But if the promises to Abraham and Moses are no longer significant, then there is no longer any theological meaning to Jewish identity or the destiny of the Jewish people. In one stroke, supersessionist/replacement theologians would deny the essential self-understanding of the Jewish people as bearing a unique covenant relationship with God. Jews who maintain loyalty to their own people and traditions, including the millennia-old hope for the restoration of Israel and Jerusalem, are deluded. In this view, they are pursuing a dead and false hope.
Not only is this theology destructive to Jewish identity and self-understanding, but it has led to countless acts of violence and persecution against the Jewish people for centuries. Furthermore, it is based on a problematic reading of Scripture, as the brief quote from Burge indicates. God promises to Abraham, Isaac, Jacob and their descendants an eternal or everlasting covenant (Gen. 17:19-21, 26:2-5) which includes the promise of land (Gen. 17: 28:13; Ex. 6:4). Centuries later, in the face of Israel’s shortcomings and exile from that land, the prophets declare the ongoing validity of God’s promises to the people Israel:
Thus says the LORD, who gives the sun for light by day and the fixed order of the moon and the stars for light by night, who stirs up the sea so that its waves roar—the LORD of hosts is his name: If this fixed order were ever to cease from my presence, says the LORD, then also the offspring of Israel would cease to be a nation before me forever. Thus says the LORD: If the heavens above can be measured, and the foundations of the earth below can be explored, then I will reject all the offspring of Israel because of all they have done, says the LORD. (Jer. 31:35–37)
Therefore say to the house of Israel, Thus says the Lord GOD: It is not for your sake, O house of Israel, that I am about to act, but for the sake of my holy name… I will take you from the nations, and gather you from all the countries, and bring you into your own land.
I will sprinkle clean water upon you, and you shall be clean from all your uncleannesses, and from all your idols I will cleanse you. A new heart I will give you, and a new spirit I will put within you, and I will remove from your body the heart of stone and give you a heart of flesh. I will put my spirit within you, and make you follow my statutes and be careful to observe my ordinances. Then you shall live in the land that I gave to your ancestors, and you shall be my people, and I will be your God. (Ezek. 36:22, 24–28)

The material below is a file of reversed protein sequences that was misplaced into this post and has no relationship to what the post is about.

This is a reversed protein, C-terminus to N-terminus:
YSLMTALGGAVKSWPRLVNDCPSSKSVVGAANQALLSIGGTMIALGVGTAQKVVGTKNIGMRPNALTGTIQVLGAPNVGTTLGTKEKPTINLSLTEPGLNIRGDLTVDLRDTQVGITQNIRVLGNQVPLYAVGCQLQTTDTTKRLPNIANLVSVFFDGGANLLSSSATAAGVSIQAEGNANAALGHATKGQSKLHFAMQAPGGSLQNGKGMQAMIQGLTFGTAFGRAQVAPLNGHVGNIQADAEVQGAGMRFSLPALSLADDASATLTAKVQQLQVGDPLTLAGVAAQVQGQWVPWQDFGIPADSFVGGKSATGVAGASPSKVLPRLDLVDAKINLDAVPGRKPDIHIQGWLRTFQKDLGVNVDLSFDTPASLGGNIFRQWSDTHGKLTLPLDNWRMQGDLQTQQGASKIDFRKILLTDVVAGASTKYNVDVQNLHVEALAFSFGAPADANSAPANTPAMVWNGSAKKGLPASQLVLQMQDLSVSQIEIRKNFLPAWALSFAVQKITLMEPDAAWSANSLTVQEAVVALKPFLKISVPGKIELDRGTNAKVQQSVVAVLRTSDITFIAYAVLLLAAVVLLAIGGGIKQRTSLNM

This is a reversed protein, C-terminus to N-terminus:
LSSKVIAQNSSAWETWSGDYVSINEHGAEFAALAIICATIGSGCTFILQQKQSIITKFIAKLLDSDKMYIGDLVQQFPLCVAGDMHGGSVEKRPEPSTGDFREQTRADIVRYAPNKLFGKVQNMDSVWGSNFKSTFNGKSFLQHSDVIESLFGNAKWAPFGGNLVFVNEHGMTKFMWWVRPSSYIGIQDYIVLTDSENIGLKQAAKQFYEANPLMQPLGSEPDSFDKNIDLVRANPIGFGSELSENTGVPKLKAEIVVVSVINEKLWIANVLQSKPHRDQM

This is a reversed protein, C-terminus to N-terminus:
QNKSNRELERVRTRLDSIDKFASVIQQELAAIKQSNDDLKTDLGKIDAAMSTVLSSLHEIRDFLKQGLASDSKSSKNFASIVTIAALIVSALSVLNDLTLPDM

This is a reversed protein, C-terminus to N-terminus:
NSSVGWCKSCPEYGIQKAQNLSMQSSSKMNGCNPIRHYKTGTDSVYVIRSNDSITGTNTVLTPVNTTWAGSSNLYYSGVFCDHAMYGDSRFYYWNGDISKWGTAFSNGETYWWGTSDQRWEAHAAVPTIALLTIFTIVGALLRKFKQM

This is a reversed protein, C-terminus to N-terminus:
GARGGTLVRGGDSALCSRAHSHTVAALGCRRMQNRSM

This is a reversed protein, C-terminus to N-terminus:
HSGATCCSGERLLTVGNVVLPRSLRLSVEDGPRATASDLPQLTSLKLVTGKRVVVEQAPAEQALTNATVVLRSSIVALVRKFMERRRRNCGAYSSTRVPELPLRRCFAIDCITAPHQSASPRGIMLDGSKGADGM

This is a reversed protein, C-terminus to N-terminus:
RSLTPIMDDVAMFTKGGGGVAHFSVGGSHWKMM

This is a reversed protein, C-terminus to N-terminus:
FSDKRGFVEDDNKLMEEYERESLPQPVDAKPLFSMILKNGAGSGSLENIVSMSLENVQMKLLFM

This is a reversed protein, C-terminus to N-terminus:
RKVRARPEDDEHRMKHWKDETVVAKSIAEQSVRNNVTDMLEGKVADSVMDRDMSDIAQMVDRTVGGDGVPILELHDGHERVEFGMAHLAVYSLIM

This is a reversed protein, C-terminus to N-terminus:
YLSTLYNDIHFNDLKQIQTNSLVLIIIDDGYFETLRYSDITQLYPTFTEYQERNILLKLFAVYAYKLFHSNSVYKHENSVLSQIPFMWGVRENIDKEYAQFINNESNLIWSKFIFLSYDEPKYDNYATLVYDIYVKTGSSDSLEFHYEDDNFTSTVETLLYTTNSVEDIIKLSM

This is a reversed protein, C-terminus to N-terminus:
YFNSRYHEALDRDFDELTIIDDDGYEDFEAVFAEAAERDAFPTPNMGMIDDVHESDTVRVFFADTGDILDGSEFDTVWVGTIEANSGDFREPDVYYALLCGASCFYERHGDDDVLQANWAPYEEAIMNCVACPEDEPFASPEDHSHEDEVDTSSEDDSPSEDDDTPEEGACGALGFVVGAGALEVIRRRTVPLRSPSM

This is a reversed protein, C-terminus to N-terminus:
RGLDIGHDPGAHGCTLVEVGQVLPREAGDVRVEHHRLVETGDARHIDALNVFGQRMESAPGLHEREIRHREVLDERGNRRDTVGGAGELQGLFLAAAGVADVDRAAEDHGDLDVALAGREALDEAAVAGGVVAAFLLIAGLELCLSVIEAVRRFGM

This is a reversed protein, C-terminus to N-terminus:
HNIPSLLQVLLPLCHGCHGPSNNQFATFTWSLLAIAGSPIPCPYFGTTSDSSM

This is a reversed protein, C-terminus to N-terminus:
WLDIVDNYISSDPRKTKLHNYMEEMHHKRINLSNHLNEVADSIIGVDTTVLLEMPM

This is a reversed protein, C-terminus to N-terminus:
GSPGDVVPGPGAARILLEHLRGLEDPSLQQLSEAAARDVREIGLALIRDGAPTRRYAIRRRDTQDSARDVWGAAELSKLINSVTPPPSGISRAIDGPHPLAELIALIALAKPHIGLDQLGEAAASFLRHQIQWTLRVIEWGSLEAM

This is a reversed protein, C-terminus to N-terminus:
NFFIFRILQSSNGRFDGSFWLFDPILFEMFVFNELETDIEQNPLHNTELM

We can disagree about the relationship between current developments in the Land of Israel and these prophecies, but it is clear that Scripture portrays God’s promises to Abraham, including the land, as valid even after Israel’s disobedience and exile. In the New Testament era, in the face of widespread Jewish rejection of Yeshua as Messiah, Paul reminded his readers that concerning God’s election the Israelites are "beloved for the sake of the fathers. For the gifts and the calling of God are irrevocable" (Rom. 11:28b–29). If Paul considers this calling irrevocable, even after he and his message have been turned down by the Jewish majority, how does a modern Christian theologian conclude that the promises to Abraham are no longer significant?
The Messianic Jewish community worldwide, standing in the place of our forefathers Abraham, Isaac, Jacob, and the prophets and apostles who authored the Scriptures, view the modern re-emergence of supersessionism/replacement theology as a serious theological error, which has fueled anti-Semitism throughout history. It needs to be exposed and rejected by Christians worldwide. This theology, if left unchallenged, will eventually result in the continued suffering and persecution of our Jewish people, whether inside or outside Israel.
Any effort for peace and reconciliation between Jews and Gentiles, even within the Yeshua-believing community, must recognize that the gifts and calling of God toward our Jewish people are irrevocable and still in effect today.
Paul Liberman, President
Joel Chernoff, General Secretary
Messianic Jewish Alliance of America
Howard Silverman, President
Russell Resnik, Executive Director
Union of Messianic Jewish Congregations
Jeff Forman, Chairman
International Alliance of Messianic Congregations and Synagogues
John Fischer, President
Joel Liberman, Executive Director
International Messianic Jewish Alliance